Virginia Woolf introduced us to the Angel in the House, now prepare to meet... The Bitch In the House.
Women today have more choices than at any time in history, yet many smart, ambitious, contemporary women are finding themselves angry, dissatisfied, stressed out. Why are they dissatisfied? And what do they really want? These questions form the premise of this passionate, provocative, funny, searingly honest collection of original essays in which twenty-six women writersranging in age from twenty-four to sixty-five, single and childless or married with children or four times divorcedinvite readers into their lives, minds, and bedrooms to talk about the choices theyve made, whats working, and whats not.
With wit and humor, in prose as poetic and powerful as it is blunt and dead-on, these intriguing women offer details of their lives that theyve never publicly revealed before, candidly sounding off on:
The difficult decisions and compromises of living with lovers, marrying, staying single and having children
The perpetual tug of war between love and work, family and career
The struggle to simultaneously care for ailing parents and a young family
The myth of co-parenting
Dealing with helpless mates and needy toddlers
The constrictions of traditional womens roles as well as the cliches of feminism
Anger at laid-back live-in lovers content to live off a hardworking womans checkbook
Anger at being criticized for ones weight
Anger directed at their mothers, right and wrong
This book was born out of anger, begins Cathi Hanauer, but the end result is an intimate sharing of experience that will move, amuse, and enlighten. The Bitch in the House is a perfect companion for your students as they plot a course through the many voices of modern feminism. This is the sound of the collective voice of successful women today-in all their anger, grace, and glory.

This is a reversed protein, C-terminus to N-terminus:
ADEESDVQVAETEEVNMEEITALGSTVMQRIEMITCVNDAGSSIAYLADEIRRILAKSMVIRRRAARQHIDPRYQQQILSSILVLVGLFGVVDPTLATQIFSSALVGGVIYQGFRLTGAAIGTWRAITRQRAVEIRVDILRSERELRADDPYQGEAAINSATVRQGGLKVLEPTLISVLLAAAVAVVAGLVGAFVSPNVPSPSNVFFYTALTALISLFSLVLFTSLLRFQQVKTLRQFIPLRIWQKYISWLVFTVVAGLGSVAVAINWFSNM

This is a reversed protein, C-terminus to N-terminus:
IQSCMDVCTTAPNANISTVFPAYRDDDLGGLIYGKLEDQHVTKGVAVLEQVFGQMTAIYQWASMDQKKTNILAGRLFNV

From The Bitch In the House:
I believed myself to be a feminist, and I vowed never to fall into the same trap of domestic boredom and servitude that I saw my mother as being fully entrenched in; never to settle for a life that was, as I saw it, lacking independence, authority, and respect. E.S. Maduro, page 5
Here are a few things people have said about me at the office: Youre unflappable. Are you ever in a bad mood? Here are things peopleokay, the members of my familyhave said about me at home: Mommy is always grumpy. Why are you so tense? Youre too mean to live in this house and I want you to go back to work for the rest of your life! Kristin van Ogtrop, page 161
I didnt want to be a bad mother I wanted to be my mother-safe, protective, rational, calm-without giving up all my anger, because my anger fueled me. Elissa Schappell, page 195
About the Author
Cathi Hanauer, the author of the novel My Sister's Bones, has written articles, essays, reviews, and fiction for Elle, Mirabella, Self, Glamour, Mademoiselle, and many other magazines. She has been the monthly books columnist for both Glamour and Mademoiselle, and was the relationship-advice columnist for Seventeen for seven years. She lives in western Massachusetts with her husband, writer Daniel Jones, and their daughter and son.
“The writing is superb: smart, sassy and honest–oh, are they honest...in this must–read for every woman.”
“What a book, for men and women both. There is no bitterness here, only the eloquence of honesty.”
-Elizabeth Strout, author of Amy and Isabelle
“THE BITCH IN THE HOUSE is… smart, funny, wise, honest, and very probably…the story of your life.”
-Cynthia Kaplan, author of Why I'm Like This
“I devoured these essays, and took great guilty pleasure in trespassing into these private lives.”
-Elinor Lipman, author of The Dearly Departed and The Inn at Lake Devine
“…This essay anthology will offer comfort to real women living real lives”
“A rollicking, free-flowing, double-barreled think piece.”
“Starkly revealing …Here is unvarnished truth and more than a smidgen of anger about marriage, motherhood, solitude, and sex.”
“The writing is superb: smart, sassy and honest-oh, are they honest-in this must-read for every woman.”
“The great thing about The Bitch in the House is knowing how many of us there are out there.”